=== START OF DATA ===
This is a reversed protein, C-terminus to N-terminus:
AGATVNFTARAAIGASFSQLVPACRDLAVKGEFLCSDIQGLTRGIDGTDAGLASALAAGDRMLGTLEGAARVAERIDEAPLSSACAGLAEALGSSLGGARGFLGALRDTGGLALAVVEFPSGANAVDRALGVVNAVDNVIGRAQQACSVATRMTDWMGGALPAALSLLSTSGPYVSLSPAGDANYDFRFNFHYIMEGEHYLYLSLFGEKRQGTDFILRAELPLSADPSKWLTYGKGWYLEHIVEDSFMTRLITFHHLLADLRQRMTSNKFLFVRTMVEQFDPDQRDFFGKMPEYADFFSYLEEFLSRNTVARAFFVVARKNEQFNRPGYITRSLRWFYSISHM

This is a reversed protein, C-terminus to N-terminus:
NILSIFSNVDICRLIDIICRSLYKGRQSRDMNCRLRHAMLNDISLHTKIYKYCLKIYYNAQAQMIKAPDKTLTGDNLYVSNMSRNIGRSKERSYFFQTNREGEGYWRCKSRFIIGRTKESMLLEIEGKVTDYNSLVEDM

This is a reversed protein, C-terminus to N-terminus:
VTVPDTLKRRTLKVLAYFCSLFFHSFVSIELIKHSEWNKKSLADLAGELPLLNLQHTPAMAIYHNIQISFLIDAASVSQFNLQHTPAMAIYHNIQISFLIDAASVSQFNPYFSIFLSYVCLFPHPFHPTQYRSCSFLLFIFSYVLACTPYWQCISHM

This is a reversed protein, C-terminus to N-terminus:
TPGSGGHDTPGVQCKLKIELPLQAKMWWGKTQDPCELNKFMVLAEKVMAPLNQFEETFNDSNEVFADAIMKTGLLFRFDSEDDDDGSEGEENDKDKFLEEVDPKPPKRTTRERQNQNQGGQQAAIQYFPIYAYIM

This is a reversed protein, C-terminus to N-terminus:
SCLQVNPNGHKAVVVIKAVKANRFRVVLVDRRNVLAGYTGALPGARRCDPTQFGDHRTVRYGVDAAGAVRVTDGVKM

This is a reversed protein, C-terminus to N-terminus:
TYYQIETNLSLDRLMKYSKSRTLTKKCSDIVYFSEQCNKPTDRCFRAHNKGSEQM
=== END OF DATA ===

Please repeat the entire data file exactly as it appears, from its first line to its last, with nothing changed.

This is a reversed protein, C-terminus to N-terminus:
AGATVNFTARAAIGASFSQLVPACRDLAVKGEFLCSDIQGLTRGIDGTDAGLASALAAGDRMLGTLEGAARVAERIDEAPLSSACAGLAEALGSSLGGARGFLGALRDTGGLALAVVEFPSGANAVDRALGVVNAVDNVIGRAQQACSVATRMTDWMGGALPAALSLLSTSGPYVSLSPAGDANYDFRFNFHYIMEGEHYLYLSLFGEKRQGTDFILRAELPLSADPSKWLTYGKGWYLEHIVEDSFMTRLITFHHLLADLRQRMTSNKFLFVRTMVEQFDPDQRDFFGKMPEYADFFSYLEEFLSRNTVARAFFVVARKNEQFNRPGYITRSLRWFYSISHM

This is a reversed protein, C-terminus to N-terminus:
NILSIFSNVDICRLIDIICRSLYKGRQSRDMNCRLRHAMLNDISLHTKIYKYCLKIYYNAQAQMIKAPDKTLTGDNLYVSNMSRNIGRSKERSYFFQTNREGEGYWRCKSRFIIGRTKESMLLEIEGKVTDYNSLVEDM

This is a reversed protein, C-terminus to N-terminus:
VTVPDTLKRRTLKVLAYFCSLFFHSFVSIELIKHSEWNKKSLADLAGELPLLNLQHTPAMAIYHNIQISFLIDAASVSQFNLQHTPAMAIYHNIQISFLIDAASVSQFNPYFSIFLSYVCLFPHPFHPTQYRSCSFLLFIFSYVLACTPYWQCISHM

This is a reversed protein, C-terminus to N-terminus:
TPGSGGHDTPGVQCKLKIELPLQAKMWWGKTQDPCELNKFMVLAEKVMAPLNQFEETFNDSNEVFADAIMKTGLLFRFDSEDDDDGSEGEENDKDKFLEEVDPKPPKRTTRERQNQNQGGQQAAIQYFPIYAYIM

This is a reversed protein, C-terminus to N-terminus:
SCLQVNPNGHKAVVVIKAVKANRFRVVLVDRRNVLAGYTGALPGARRCDPTQFGDHRTVRYGVDAAGAVRVTDGVKM

This is a reversed protein, C-terminus to N-terminus:
TYYQIETNLSLDRLMKYSKSRTLTKKCSDIVYFSEQCNKPTDRCFRAHNKGSEQM